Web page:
• Trust - Giving choices is meaningless if you keep nagging, reminding, saving, fixing, correcting and covering up for your child. Give them a choice, make sure they are making an informed decision and trust them to survive.

When my kids were young I used to suggest they go outside before leaving for school with whatever outdoor gear they were choosing to wear. If they could stay out there for 5 minutes and be comfortable they could wear it to school (they typically came back in after 30 seconds requesting more layers). I wanted them to learn how to think about and assess the weather rather than just wear what I thought they needed.

I should mention that this fell apart a little bit when my oldest reached the 'cool' stage (around 12-13). He suddenly decided that winter that he was warm enough to be outside with runner, no jacket, nothing on his head… We live in Manitoba, Canada – where body parts can actually freeze and fall off on the really cold days so this was a safety issue.

I talked to him about it and he assured me he felt warm enough. Part of the safety issue was that he travelled on a school bus which could break down and result in a wait. Should that happen it was possible he could experience some hypothermia. After seeking to understand what was going on for him and knowing that my kids were being raised in a home where 'forcing' anything was not the norm I had a sudden inspiration as to how to proceed.

I told him, "I don't know what's going on, but it appears your personal thermostat is broken. One of my most important jobs as a mom is to help you stay safe and going outside in winter where we live, without warm clothing is not safe. As a result, until we figure out how to fix your thermostat I will have to use mine and the weather forecast to make smart decisions for you. I'll let the school and the bus driver know what we're doing so they can remind you when I'm not there. I don't like this one bit and I hope the problem straightens itself out quickly, so please let me know the moment your system starts sending signals like shivering, burning ears, tearing eyes, frozen/hurting toes or fingers, because that's a sign that your system is coming back online." It worked. The next day he put on his jacket, runners, favorite toque and gloves. Not as warm as I would have liked him to dress, but enough to keep him and his body parts from freezing off.

Family/Group/Team boundaries

It doesn't take long for a baby to figure out he has some control over what he eats or when he sleeps. As he continues to grow he gains control over his mobility…which toys he likes…who he plays with…what he wears. While all this happens, his parents begin putting boundaries in place and restricting his choices in an effort to keep him safe and prepare him for life.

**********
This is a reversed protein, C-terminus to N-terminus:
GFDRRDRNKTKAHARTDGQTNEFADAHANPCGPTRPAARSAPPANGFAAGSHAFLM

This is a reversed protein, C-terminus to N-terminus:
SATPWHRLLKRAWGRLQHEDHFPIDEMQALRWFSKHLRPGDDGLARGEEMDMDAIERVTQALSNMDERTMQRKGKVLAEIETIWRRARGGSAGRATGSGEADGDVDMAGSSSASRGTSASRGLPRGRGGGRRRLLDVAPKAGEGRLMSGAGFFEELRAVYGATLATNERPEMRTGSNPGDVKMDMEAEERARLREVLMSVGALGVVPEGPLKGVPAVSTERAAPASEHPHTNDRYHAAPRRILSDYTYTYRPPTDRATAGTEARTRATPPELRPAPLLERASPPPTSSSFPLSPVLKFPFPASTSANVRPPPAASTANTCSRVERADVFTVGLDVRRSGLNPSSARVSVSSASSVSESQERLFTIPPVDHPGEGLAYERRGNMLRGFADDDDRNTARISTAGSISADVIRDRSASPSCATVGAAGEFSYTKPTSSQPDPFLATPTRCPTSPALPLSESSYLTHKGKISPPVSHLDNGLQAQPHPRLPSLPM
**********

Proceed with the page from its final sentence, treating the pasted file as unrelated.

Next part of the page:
A quick side note – if you're trying to apply this information to a work environment or with a group or team…you obviously don't have to wait for people to mature… you just skip right to what boundaries need to be in place, what rules would support them and how to deal with non-compliance.

When you base your rules and corrections on boundaries which support your values, you create a structure that provides a sense of safety; an understanding of the consequences and teaches life skills that your kids can take with them.

A parent on autopilot…

Pretend you have a baby who loves to climb. From the moment he is mobile you find him climbing the couch, then standing on stools, and soon figuring out ways to get on the counter. The fact that he appears to have no fear around climbing is concerning to you so you start trying to restrict him. You create a rule about climbing. RULE: There will be no climbing unless mommy or Daddy says it's okay to do so.

Then you move into enforce mode:

"Get down! No climbing," "Climbing is dangerous" "Did mommy say you could climb that?" "Be careful."

This is very tiring…especially as he gets older, faster and more agile and you have other responsibilities (like another child) come into your life. As a result you start to let things slip… Your inconsistent in how and when you correct and he is learning not to think for himself but to see what he can get away with.

When your son starts school you warn the teachers "he's a climber" – he'll climb anything and everything if he's not watched carefully. The first week of school you're called because your son has climbed the schoolyard fence and has hurt himself.

Can you see this happening? Maybe it's not climbing for your child, maybe he plays with sticks, or puts everything in his mouth (or up his nose), maybe he's drawn to water… these are all safety issues and therefore things that are critical to teach our kids about.

The problem is, in this situation the parent hasn't really thought beyond protecting their child in the moment. That means you are not teaching life skills that he can take with him, but are focused on stopping a behaviour you see as a problem.

This can't work because:

  • You can't always be there to save your child